Flower Day — Spring Equinox

In the southern hemisphere, today is the Spring Equinox. To the northerners, it’s the Autumn/Fall equinox.

But we have something special in Adelaide for Spring Equinox.

We have Flower Day.

Yep. Have a look at the Adelaide City Council’s play (although I prefer the Botanic Gardens version of Flower Day).

Unfortunately, both these sites lack a lot of what we might see. There are no pictures (the one daisy stem doesn’t quite make it sing, in my mind).

I love the idea of flower day, especially on the Spring Equinox. I could show them my garden, where the Cherry blossom dances pale petals across the sky as honeyeaters flit through the delicate branches. Or the guava flowers emerging from the buds. The lorikeets and rosellas will be here soon, to rip those flowers apart for the sweet nectar (they behave like drunks in a pub, and just as loud!), and the citrus trees are flowering, which is the most heady scent in the world (to me). Oh, and the mango, although I don’t know if the flowers have an aroma (the tree is up on an embankment and I have a broken wrist, so can’t climb up there).

That’s not all. Daisies by the armful, roses in bud, succulents spreading softly scented waves from unsteady stems.

Or the spring crocuses.

Or the plum trees. Oh, and the apples and pear trees. Heady scent at the front door.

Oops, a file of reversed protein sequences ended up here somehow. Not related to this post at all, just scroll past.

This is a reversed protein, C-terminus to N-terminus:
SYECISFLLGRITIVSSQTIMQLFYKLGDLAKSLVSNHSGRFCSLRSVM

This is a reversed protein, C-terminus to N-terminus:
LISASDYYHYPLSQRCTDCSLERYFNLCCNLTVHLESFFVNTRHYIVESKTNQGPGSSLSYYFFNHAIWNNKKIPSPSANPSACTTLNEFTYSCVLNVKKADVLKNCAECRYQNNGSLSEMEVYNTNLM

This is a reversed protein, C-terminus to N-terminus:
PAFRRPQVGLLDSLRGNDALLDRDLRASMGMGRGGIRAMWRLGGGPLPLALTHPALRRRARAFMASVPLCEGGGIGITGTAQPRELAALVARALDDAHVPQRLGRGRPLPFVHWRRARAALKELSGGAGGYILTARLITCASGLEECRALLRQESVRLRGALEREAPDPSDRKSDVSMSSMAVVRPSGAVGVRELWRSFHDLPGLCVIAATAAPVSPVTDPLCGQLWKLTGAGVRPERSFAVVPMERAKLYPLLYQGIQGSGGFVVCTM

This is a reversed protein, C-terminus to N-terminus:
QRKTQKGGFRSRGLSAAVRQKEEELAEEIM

So many to choose from, and yet, for Flower Day in Adelaide, they show none on the sites to find out more.

I’d like to see at least an example of what’s out there. Please. Just a bunch of pictures with wild spring blooms to inspire me to reach out and touch …

Spring Equinox in Adelaide, Australia and it's Flower Day!
from Pixabay

6 thoughts on “Flower Day — Spring Equinox

  1. Here in the Northern hemisphere, in the upper Midwest, I have never seen a mango tree or its flower, although we do have apples, cherries, pears and peaches. Also we have no lorikeets. But then, Australia has a reputation for different life forms. Anyway, enjoy flower day–we’ve finally gotten a break from the heat, but almost overnight it’s beginning to feel like winter.

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    • I hope you get an indian summer, rather than a rapid change to cold.
      And, although I love watching the birds, there are a few trees that sacrifice their flowers or fruit just for them. We tend to alternate which trees we leave available, and the bird-pruning does a better job if you count the fruit the following year, so despite the noise and mess and destruction, it all works out in the end.
      Enjoy the cool nights. I’ll think of your weather when we’re in the middle of a nasty 50C summer day.

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